Now that China is the world’s second largest economy, it’s no surprise that a booming language immersion program has seen a 300 percent growth in demand for Mandarin Chinese.
Yesterday I spoke with Leslie Lancry, the founder and CEO of Language Stars, which offers full immersion language classes to toddlers, preschoolers and elementary school children. She currently has 15 language centers in Chicago and Washington, D.C., and offers programs at 140 elementary schools, teaching Spanish, French, Italian, German and Mandarin Chinese.
Lancry, who speaks five languages besides English, says Mandarin is the most popular first-learned language in the world and the second most popular language on the Internet. Parents recognize that learning Mandarin—and starting early--will help their children, she says, “It’s an investment in their future.”
You have launched dozens of programs in Washington and Chicago. What can you tell me about trends in language education and the demand for different languages in the U.S.?
Spanish has consistently been 60 percent of the demand for the Language Stars program. It’s not surprising, because parents realize their children can get reinforcement in the U.S. because it’s so wildly spoken.
But we’ve seen a phenomenal increase in the demand for Mandarin Chinese, which has increased by 300 percent in the last four years. It’s our No. 2 program. We think that’s driven by many factors, but the most compelling is parent recognition that it will help their children down the road. It’s an investment in their future.
Tell me more about that.
Generally, China’s emerging market standing makes Mandarin an especially attractive language. Mandarin Chinese is the most popular first language on the planet. It beats out English by 5 million speakers. And it’s the second most popular language used on the Internet. So it’s no surprise that parents will want their children to learn this.
Is Mandarin harder for children to learn than other languages?
Chinese is a tonal language—in which the same combination of consonants and vowels can be pronounced totally different ways-- and it’s much easier to learn that in earlier years. The younger they learn, the more authentically they can reproduce these sounds. Our focus is on the spoken language. As far as that goes, it’s no more difficult for the kids than the other languages.
What about the other traditional languages that Americans study, like French?
French is staying flat, and we anticipate that it will remain approximately where it is. German and Italian are solid heritage languages. Often a student enrolled will have more reinforcement because one of the parents or grandparents speaks it.
Why have you started with D.C. and Chicago?
We are targeting 10 to 20 cities with a mission to revolutionize how and when children learn a language. We chose Chicago and D.C. first because they had a base of parents and educators who support this.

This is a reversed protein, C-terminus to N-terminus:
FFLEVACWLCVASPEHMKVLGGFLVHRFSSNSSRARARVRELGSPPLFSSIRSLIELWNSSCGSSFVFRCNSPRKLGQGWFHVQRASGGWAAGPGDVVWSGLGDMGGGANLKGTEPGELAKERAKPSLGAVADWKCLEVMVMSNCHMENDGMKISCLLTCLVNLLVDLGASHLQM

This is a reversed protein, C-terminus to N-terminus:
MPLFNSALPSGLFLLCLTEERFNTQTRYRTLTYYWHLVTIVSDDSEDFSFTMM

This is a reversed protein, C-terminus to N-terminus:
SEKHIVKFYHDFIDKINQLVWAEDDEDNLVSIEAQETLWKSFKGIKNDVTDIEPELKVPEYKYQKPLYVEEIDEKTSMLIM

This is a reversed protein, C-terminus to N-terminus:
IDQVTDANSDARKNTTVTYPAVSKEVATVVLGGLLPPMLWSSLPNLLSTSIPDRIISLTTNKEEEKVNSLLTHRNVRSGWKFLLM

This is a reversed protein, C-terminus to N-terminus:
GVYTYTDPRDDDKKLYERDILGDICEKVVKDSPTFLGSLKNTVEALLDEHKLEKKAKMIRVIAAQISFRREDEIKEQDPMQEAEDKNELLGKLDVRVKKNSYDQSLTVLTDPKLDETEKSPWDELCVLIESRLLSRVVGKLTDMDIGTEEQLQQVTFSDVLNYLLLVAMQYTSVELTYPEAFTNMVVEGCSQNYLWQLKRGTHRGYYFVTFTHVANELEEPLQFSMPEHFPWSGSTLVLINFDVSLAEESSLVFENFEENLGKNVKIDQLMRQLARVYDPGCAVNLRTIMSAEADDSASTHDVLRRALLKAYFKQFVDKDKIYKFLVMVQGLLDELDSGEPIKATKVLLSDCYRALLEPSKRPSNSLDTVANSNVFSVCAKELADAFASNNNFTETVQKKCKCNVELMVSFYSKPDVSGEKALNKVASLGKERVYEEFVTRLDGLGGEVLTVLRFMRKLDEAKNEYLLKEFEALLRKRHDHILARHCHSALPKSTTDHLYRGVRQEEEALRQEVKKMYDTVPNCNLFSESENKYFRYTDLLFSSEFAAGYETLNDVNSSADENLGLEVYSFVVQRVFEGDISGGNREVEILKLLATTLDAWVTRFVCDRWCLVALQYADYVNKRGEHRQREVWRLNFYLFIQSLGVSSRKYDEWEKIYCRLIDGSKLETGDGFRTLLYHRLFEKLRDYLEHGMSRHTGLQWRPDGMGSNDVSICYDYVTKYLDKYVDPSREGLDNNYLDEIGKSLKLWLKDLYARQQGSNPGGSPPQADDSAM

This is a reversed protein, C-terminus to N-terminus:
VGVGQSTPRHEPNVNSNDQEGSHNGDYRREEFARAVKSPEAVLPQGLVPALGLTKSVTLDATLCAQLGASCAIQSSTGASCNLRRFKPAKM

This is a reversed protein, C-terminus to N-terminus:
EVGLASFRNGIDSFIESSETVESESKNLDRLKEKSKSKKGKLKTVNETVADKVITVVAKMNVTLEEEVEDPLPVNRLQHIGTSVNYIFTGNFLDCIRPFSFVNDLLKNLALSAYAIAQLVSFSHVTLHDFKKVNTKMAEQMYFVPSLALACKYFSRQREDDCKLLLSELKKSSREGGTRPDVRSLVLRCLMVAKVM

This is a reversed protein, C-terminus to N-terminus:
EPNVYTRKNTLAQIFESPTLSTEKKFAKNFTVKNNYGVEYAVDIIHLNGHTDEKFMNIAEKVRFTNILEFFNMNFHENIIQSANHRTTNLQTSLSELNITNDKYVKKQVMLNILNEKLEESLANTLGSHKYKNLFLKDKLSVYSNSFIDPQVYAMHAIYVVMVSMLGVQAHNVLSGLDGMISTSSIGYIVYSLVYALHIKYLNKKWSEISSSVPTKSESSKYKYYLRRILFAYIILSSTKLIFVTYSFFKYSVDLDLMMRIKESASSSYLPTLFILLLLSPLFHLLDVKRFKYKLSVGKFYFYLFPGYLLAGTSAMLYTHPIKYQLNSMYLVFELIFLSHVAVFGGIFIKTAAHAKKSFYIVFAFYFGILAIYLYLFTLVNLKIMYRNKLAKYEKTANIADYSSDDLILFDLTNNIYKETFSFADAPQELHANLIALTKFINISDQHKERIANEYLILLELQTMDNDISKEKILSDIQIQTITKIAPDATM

When do most students start to learn a language now?
In junior high or high school, which is precisely after the natural window of opportunity to learn a language closes. Every human brain has the capacity to learn a language the same way we learn our native tongue. Every child up until about adolescence is capable of learning a second or third or fourth language as long as they have an immersion experience.
How much immersion do they need?
If a child is immersed by a native speaker at least once a week for a significant period of time, they will be able to do three things:
They will be able to use the language spontaneously, without translating through English. We often see that come out at snack time. They will ask [for a snack] naturally in another language. It’s adorable.
They will have the correct native accent. The brain is able to reproduce sounds, and they can pick up on their teacher’s native accent.
They will benefit cognitively. Kids who learn more than one language young become smarter. There are studies that show, all other things being equal, kids who know more than one language score higher on the SAT.
How young can kids start your program?
One? How does a 1-year-old take language classes?
Our teachers know what the goal is that week, but from a child’s perspective, they are in an exciting parents and tots program that happens to be in another language. Unbeknownst to them, they are absorbing a foreign language. They are in their formative years.
How do you advise a parent on which language is best for their kid?
We generally say is doesn't matter, as long as your child learns a language young. The decision should be driven by two things:
What language is most likely to have reinforcement outside the classroom?
Which language do you think will give your child the biggest advantage in the future?
Some parents end up enrolling their children in more than one. Children are able to learn many languages at once. We have a child who has taken all five of our languages. He turned 10 and just recently graduated from the program.
If you had a toddler now, what languages would you have him or her learn?
Probably every language we offer. They can absorb a limitless amount of it. I’d rather them be doing that than doing the same things in English.
Relative to 10 years ago, Americans have completely changed their outlook about learning a language. We’ve seen a shift about the age that parents want their children to start learning. Imagine—10 years from now—this entire generation of [American] children, in all kinds of professions, being able to speak Mandarin Chinese fluently.
This post was originally published on Smartplanet.com